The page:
The mobile-first strategy is becoming a hot trend with many startups these days -- including the likes of Uber, GrubHub, and HotelTonight -- which is laying the groundwork for a rather new business model.
Poshmark, a Menlo Park, Calif.-based startup, is also taking advantage of going mobile-first with its e-commerce and fashion app, drawing consumers farther away from their PC browsers to sell and shop on smartphones from anywhere while on-the-go.
After sampling the app for short while, it looks like Poshmark took the best of some of the leading online and mobile retailers and integrated them all into one platform.
To put it in more relative terms, think of Poshmark as Instagram meets Etsy with some flavoring of the Amazon Marketplace.
Poshmark co-founder and CEO Manish Chandra explained during a media presentation in San Francisco on Tuesday that the idea for the company was spawned by the argument that there are "virtually trillions of dollars" worth of fashion sitting around in closets.
Certainly, that's one of the purposes behind eBay, but Poshmark is more similar to Amazon in that users don't have to pay to list anything while Poshmark just takes a cut of the revenue when the item is actually purchased. Also like Amazon, Poshmark offers a modest shipping credit.
Executives also posited that this mobile approach to online shopping has the potential to revolutionize the market. Visiting the media event via Skype from San Antonio, Texas, frequent Poshmark user Deidre Casey said that the app has "changed the way" she shops, explaining that she rarely makes purchases in stores now.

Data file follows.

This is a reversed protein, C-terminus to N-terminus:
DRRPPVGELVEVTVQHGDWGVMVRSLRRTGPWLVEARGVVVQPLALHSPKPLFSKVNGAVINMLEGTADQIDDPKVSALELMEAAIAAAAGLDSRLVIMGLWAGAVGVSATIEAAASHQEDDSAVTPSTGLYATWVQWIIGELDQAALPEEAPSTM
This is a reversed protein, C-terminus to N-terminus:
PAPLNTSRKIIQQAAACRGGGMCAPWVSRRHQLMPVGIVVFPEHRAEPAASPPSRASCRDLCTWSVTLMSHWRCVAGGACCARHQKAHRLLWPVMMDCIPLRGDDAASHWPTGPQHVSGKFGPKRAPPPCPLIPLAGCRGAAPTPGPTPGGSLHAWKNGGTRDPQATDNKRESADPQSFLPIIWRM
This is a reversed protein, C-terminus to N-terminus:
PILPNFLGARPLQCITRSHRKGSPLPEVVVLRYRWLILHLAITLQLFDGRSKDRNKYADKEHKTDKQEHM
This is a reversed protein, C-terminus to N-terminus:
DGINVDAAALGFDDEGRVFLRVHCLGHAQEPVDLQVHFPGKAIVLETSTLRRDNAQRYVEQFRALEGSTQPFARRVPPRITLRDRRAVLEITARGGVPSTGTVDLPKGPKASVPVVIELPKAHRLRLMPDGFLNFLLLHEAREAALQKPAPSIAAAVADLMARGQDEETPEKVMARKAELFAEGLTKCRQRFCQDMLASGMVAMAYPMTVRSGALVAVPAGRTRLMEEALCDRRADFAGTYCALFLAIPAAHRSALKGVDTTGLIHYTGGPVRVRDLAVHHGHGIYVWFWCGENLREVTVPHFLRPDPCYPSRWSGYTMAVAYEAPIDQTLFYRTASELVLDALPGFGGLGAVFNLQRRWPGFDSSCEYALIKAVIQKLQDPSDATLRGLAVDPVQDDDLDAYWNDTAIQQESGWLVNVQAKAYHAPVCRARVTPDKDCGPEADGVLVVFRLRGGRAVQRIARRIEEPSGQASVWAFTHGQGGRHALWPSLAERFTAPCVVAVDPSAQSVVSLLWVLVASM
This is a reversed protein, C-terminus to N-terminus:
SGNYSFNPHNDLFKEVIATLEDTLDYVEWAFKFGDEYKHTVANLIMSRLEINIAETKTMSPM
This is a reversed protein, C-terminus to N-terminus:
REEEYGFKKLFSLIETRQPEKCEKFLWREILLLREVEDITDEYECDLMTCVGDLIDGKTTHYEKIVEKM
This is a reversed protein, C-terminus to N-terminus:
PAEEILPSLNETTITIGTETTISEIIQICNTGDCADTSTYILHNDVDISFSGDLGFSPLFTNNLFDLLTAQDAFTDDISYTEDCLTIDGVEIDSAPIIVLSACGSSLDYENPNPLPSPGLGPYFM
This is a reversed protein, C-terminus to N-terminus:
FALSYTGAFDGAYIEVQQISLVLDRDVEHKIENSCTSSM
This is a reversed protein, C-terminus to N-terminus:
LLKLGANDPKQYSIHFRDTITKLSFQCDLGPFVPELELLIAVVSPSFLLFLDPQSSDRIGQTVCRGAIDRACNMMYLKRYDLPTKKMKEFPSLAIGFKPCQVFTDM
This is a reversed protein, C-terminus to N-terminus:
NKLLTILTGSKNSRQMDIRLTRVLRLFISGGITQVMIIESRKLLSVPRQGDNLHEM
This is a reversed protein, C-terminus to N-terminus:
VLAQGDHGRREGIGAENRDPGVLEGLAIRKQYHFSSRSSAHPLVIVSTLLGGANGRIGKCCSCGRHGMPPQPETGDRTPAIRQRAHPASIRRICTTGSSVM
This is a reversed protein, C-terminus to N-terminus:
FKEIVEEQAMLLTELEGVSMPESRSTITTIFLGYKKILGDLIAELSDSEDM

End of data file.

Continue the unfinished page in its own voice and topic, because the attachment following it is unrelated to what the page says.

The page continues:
Chandra asserted that mobile commerce apps like Poshmark are starting to sprout up and take hold now because "mobile became actually good enough to do it."
So far, this mobile approach seems to be working. Poshmark is currently uploading inventory at a run rate of over $40 million per year and is projected to surpass $500 million a year by the end of 2012.
The smartphone-focused strategy also implies that users of the site can publish listings within minutes from basically anywhere. Naturally, there's also a strong social emphasis, with integration for Facebook, Tumblr, and Twitter.
But Poshmark is taking the social aspect a step further what it calls "Posh Parties." Essentially, these are scheduled online events that are themed around particular brands and/or styles. Sellers can either post during these parties to get attention, but the system also aggregates previously existing listings for more coverage.
Earlier this week, Poshmark introduced a feature dubbed "Showrooms," which not only filters and curates listings but also opens the door to both individual users and well-known brands to host parties on their own, offering both small businesses and large retailers with another potential revenue stream.
One of the notable differences between Poshmark and other online stores like Amazon and Etsy is actually the buying and selling process.
Given that a large amount of the inventory available on Poshmark is advertised to come from high-end designer labels that traditionally charge quite a lot, there is definitely room for worry as to whether or not all of the products are legit.
Thus, after a buyer makes a purchase, the money is essentially held in escrow until the buyer receives it from the seller and checks out the authenticity. On Amazon, funds can be deposited into the seller's account before the product has even arrived at the buyer's address. Poshmark's approach isn't fool-proof, but reps assured that they take each case of questioned authenticity and dissatisfaction with a sale seriously on an individual basis.
Currently, Poshmark is only supported on the iPhone and iPod touch (and by some extent the iPad, although there is currently not a fully optimized tablet version). However, Poshmark reps assured that an Android version is on the way, possibly as soon as the fourth quarter of 2012.
Image via Poshmark